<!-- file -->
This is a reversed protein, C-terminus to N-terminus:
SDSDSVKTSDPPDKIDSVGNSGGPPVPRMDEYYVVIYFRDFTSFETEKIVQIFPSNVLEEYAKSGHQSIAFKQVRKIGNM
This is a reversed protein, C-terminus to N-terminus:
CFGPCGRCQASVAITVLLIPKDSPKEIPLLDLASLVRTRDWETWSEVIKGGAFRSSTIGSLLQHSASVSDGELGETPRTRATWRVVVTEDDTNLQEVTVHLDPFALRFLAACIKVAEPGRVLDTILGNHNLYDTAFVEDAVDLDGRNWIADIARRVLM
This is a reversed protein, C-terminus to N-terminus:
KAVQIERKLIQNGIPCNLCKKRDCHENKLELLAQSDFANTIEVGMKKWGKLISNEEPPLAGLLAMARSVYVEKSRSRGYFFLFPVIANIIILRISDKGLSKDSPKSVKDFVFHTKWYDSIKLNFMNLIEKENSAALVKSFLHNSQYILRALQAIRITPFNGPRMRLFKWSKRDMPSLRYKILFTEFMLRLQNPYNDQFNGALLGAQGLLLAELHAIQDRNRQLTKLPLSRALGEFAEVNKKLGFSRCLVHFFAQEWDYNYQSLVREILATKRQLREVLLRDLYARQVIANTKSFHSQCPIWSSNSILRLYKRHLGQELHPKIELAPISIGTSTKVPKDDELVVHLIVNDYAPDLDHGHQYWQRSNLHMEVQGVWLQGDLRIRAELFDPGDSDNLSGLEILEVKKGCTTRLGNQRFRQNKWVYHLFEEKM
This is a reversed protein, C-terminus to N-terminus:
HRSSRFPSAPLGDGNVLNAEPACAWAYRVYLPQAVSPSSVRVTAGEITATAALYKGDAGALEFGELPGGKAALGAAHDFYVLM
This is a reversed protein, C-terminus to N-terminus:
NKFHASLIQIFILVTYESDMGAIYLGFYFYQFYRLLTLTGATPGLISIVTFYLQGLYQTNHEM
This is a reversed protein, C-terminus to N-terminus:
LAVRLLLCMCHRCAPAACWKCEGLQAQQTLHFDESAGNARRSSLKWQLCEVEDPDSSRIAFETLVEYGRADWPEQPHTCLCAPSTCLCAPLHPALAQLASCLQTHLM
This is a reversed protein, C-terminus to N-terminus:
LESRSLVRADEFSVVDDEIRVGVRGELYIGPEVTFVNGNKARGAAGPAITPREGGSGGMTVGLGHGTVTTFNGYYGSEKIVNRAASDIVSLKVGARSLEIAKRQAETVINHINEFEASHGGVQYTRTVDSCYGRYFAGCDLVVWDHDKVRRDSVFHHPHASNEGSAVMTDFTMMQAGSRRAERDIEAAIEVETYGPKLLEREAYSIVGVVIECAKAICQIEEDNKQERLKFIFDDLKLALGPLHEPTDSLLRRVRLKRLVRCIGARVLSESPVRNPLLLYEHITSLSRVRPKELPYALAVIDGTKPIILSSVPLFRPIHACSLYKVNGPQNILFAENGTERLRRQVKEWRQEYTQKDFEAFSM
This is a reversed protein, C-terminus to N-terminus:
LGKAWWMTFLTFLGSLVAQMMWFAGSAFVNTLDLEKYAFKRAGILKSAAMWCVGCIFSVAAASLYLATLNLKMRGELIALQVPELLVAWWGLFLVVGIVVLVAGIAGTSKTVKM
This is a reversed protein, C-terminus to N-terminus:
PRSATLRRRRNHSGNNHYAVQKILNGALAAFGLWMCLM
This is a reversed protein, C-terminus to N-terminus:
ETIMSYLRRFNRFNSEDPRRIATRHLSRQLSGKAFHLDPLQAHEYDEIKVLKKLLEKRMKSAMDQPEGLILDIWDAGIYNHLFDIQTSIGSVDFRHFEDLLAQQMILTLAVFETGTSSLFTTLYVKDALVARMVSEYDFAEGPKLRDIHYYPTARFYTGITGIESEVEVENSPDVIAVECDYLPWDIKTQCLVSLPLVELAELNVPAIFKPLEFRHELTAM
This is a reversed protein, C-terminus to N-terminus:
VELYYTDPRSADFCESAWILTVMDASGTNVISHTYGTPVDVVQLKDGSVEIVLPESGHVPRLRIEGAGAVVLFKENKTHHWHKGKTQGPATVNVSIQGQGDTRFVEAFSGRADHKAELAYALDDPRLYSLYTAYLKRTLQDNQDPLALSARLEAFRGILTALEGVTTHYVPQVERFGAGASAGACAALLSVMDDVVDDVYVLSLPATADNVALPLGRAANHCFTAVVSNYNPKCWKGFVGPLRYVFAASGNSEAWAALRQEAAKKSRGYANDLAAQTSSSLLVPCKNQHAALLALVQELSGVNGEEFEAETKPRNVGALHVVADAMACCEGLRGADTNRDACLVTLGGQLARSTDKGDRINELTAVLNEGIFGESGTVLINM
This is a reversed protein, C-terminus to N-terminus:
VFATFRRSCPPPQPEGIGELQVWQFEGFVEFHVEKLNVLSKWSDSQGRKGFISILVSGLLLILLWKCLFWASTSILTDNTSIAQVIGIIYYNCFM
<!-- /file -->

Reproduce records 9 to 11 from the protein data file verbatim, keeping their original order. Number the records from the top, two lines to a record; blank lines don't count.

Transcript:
This is a reversed protein, C-terminus to N-terminus:
PRSATLRRRRNHSGNNHYAVQKILNGALAAFGLWMCLM
This is a reversed protein, C-terminus to N-terminus:
ETIMSYLRRFNRFNSEDPRRIATRHLSRQLSGKAFHLDPLQAHEYDEIKVLKKLLEKRMKSAMDQPEGLILDIWDAGIYNHLFDIQTSIGSVDFRHFEDLLAQQMILTLAVFETGTSSLFTTLYVKDALVARMVSEYDFAEGPKLRDIHYYPTARFYTGITGIESEVEVENSPDVIAVECDYLPWDIKTQCLVSLPLVELAELNVPAIFKPLEFRHELTAM
This is a reversed protein, C-terminus to N-terminus:
VELYYTDPRSADFCESAWILTVMDASGTNVISHTYGTPVDVVQLKDGSVEIVLPESGHVPRLRIEGAGAVVLFKENKTHHWHKGKTQGPATVNVSIQGQGDTRFVEAFSGRADHKAELAYALDDPRLYSLYTAYLKRTLQDNQDPLALSARLEAFRGILTALEGVTTHYVPQVERFGAGASAGACAALLSVMDDVVDDVYVLSLPATADNVALPLGRAANHCFTAVVSNYNPKCWKGFVGPLRYVFAASGNSEAWAALRQEAAKKSRGYANDLAAQTSSSLLVPCKNQHAALLALVQELSGVNGEEFEAETKPRNVGALHVVADAMACCEGLRGADTNRDACLVTLGGQLARSTDKGDRINELTAVLNEGIFGESGTVLINM